(Jaume Huguet, “The Last Judgment”, c. 1470)
Blessed John Henry Cardinal Newman (during His Anglican days) commented :
Our Savior, as we suppose, did not go to the abyss assigned to the fallen angels, but to those mysterious mansions where the souls of all men await the judgment. That He went to the abode of blessed spirits is evident, from His words addressed to the robber on the cross, when He also called it Paradise; that He went to some other place besides Paradise may be conjectured from St. Peter’s saying, ‘He went and preached to the spirits in prison, who had once been disobedient’ (1 Pet. 3:19-20). The circumstances, then, that these two abodes of disembodied good and bad, are called by one name, Hades . . . seems clearly to show that Paradise is not the same as Heaven, but a resting-place at the foot of it. Let it be further remarked, that Samuel, when brought from the dead, in the witch’s cavern, said, ‘Why hast thou disquieted me, to bring me up?’ (1 Sam. 28:15), words which would seem quite inconsistent with his being then already in Heaven. (Sermon: “The Intermediate State,” 1836; my italics)
I utilized this passage in my book, A Biblical Defense of Catholicism, and received a rather colorful and animated letter from an anti-Catholic critic:
You quote Cardinal Newman with approval, referring to Paradise as a temporary abode of the dead, while they await judgment, but not Heaven. That is a disgusting jesuitical trick. Your apostasy has turned you into a vile and underhanded man. I hope your popish rewards are worth it.
Be that as it may, I shall further explain my reasoning. Paradise can certainly be used as meaning heaven. The online Dictionary.com (“Paradise”) states:
1. heaven, as the final abode of the righteous.
2.an intermediate place for the departed souls of the righteous awaiting resurrection.
3. (often initial capital letter) Eden (def 1).
Merriam-Webster online provides a very similar definition. When multiple meanings of words exist, then context is supremely important to determine the meaning.
The New Bible Dictionary (edited by J. D. Douglas, Eerdmans Pub. Co., 1962, “Paradise”: 934-935), a very reputable Protestant reference work, states:
In Lk. 23:43 the word ‘paradise’ is used by Jesus for the place where souls go immediately after death, cf. the concealed paradise in later Jewish thought. The same idea is also present in the parable of the rich man and Lazarus (Lk. 16:19-31).
The same article cites the other two instances in the New Testament (2 Cor 12:2-4 and Rev 2:7) as referring to “heaven.” Let’s look at these three passages:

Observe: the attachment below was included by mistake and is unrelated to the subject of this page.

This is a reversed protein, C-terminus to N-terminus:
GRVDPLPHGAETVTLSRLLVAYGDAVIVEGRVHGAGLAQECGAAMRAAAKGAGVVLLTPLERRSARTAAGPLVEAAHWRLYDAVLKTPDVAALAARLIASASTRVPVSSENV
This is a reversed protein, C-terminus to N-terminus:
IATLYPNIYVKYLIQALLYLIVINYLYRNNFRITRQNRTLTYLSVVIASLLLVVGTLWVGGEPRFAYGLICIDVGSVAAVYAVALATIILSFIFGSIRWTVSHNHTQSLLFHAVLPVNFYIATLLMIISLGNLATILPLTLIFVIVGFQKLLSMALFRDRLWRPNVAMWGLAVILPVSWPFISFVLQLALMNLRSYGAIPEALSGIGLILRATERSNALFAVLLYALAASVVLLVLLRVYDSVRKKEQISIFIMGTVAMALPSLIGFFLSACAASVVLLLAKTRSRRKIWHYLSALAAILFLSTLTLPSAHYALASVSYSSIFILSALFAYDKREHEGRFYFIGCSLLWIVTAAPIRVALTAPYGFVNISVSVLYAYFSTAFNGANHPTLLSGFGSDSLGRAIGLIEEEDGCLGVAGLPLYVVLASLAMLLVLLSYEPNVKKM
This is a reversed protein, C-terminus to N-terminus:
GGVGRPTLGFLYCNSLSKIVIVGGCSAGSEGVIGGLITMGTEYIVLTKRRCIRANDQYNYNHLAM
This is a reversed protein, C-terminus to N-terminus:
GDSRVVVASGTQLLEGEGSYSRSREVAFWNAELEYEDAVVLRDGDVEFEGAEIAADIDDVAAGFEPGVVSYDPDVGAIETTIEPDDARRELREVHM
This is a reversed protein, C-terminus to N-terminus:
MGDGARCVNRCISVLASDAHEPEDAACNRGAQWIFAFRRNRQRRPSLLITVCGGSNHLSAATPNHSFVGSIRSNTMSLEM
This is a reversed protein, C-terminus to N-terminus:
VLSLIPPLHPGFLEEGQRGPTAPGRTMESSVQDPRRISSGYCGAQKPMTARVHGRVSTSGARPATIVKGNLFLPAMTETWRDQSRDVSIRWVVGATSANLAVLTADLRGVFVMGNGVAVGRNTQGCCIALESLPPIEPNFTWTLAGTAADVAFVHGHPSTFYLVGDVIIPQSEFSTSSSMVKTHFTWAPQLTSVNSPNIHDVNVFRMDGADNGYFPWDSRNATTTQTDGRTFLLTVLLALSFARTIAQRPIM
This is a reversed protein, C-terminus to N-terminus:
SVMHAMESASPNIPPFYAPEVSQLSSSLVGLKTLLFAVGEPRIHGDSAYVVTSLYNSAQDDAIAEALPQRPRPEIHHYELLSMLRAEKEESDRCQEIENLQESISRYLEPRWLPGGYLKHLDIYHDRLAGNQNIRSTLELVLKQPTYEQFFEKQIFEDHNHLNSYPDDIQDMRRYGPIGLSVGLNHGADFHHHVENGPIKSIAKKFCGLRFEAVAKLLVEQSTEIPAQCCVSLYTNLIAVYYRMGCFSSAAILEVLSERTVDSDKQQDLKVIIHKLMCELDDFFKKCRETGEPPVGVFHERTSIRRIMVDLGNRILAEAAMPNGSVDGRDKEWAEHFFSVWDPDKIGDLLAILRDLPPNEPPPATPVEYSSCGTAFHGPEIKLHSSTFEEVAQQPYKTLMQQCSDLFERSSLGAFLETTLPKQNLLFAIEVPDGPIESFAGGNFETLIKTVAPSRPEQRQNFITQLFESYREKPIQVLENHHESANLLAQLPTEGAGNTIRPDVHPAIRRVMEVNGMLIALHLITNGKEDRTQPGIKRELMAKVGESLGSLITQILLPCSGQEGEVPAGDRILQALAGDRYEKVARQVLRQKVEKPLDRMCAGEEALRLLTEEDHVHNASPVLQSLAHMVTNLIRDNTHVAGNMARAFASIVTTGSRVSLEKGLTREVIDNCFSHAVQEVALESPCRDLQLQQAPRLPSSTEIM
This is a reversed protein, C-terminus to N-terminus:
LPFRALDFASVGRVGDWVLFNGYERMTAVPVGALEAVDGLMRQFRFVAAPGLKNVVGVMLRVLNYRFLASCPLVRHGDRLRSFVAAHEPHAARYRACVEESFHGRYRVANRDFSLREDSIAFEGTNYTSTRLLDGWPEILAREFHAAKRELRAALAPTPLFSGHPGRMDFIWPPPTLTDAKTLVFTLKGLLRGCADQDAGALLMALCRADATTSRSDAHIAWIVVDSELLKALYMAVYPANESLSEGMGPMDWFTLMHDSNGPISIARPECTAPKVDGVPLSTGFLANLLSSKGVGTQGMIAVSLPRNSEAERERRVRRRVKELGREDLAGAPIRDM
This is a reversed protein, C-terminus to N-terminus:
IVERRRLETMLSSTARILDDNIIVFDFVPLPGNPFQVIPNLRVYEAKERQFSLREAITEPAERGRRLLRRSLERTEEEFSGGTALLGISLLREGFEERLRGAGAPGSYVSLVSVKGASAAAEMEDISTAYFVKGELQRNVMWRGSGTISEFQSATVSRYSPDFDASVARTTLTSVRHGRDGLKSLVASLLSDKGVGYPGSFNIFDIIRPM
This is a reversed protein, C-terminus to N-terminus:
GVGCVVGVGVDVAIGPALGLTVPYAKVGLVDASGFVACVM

Luke 23:42-43 (RSV) And he said, “Jesus, remember me when you come into your kingdom.”  And he said to him, “Truly, I say to you, today you will be with me in Paradise.”
2 Corinthians 12:2-3 I know a man in Christ who fourteen years ago was caught up to the third heaven — whether in the body or out of the body I do not know, God knows.  And I know that this man was caught up into Paradise — whether in the body or out of the body I do not know, God knows —
Revelation 2:7 He who has an ear, let him hear what the Spirit says to the churches. To him who conquers I will grant to eat of the tree of life, which is in the paradise of God.
Jesus didn’t ascend to heaven until some forty days (Acts 1:1-11) after His Resurrection, which was on a different day than His death. Therefore, He couldn’t be referring to heaven on the cross (Lk 23:42-43), in talking to the thief next to him.
But in 2 Corinthians, note how St. Paul uses paradise (Gk: paradeisos) and third heaven interchangeably. It’s a different meaning than in Luke 23:43. Likewise, paradise in Revelation 2:7 is heaven, since we know by Revelation 22:2, 14, 19 that the “tree of life” is located in heaven.
Other lexicons agree. Kittel notes these different meanings, etc.
In this regard, another passage is directly related to 1 Peter 3:19-20: mentioned by Cardinal Newman:
Ephesians 4:8-10 Therefore it is said, “When he ascended on high he led a host of captives, and he gave gifts to men.”  (In saying, “He ascended,” what does it mean but that he had also descended into the lower parts of the earth?  He who descended is he who also ascended far above all the heavens, that he might fill all things.)
With this elaboration of the word paradise in Scripture, it becomes quite clear where Jesus went after His death. It was Sheol: the Hebrew word for the netherworld, or abode of the dead (Greek: Hades). The “good” part of Sheol (Lk 16:19-31) is also called “paradise.”
The only confusion remaining is the reference in the Apostles’ Creed: “He descended into Hell.” The word hell actually has a wide latitude in theological usage. The Catechism of the Catholic Church elaborates:
633 Scripture calls the abode of the dead, to which the dead Christ went down, “hell” – Sheol in Hebrew or Hades in Greek - because those who are there are deprived of the vision of God. Such is the case for all the dead, whether evil or righteous, while they await the Redeemer: which does not mean that their lot is identical, as Jesus shows through the parable of the poor man Lazarus who was received into “Abraham's bosom” . . .
Hades / Sheol is distinct from the biblical Greek place, gehenna, which refers to “’the unquenchable fire’ reserved for those who to the end of their lives refuse to believe” (CCC 1034). Accordingly, the 1910 Catholic Encyclopedia (“Hell”) states that “Theologians distinguish four meanings”: 1) everlasting fire and punishment (Gehenna), 2) limbo, 3) limbo of the fathers (limbus patrum), or Hades / Sheol, and 4) purgatory.
Jesus descended to, and led captives from Sheol, not Gehenna.; also known as “paradise.”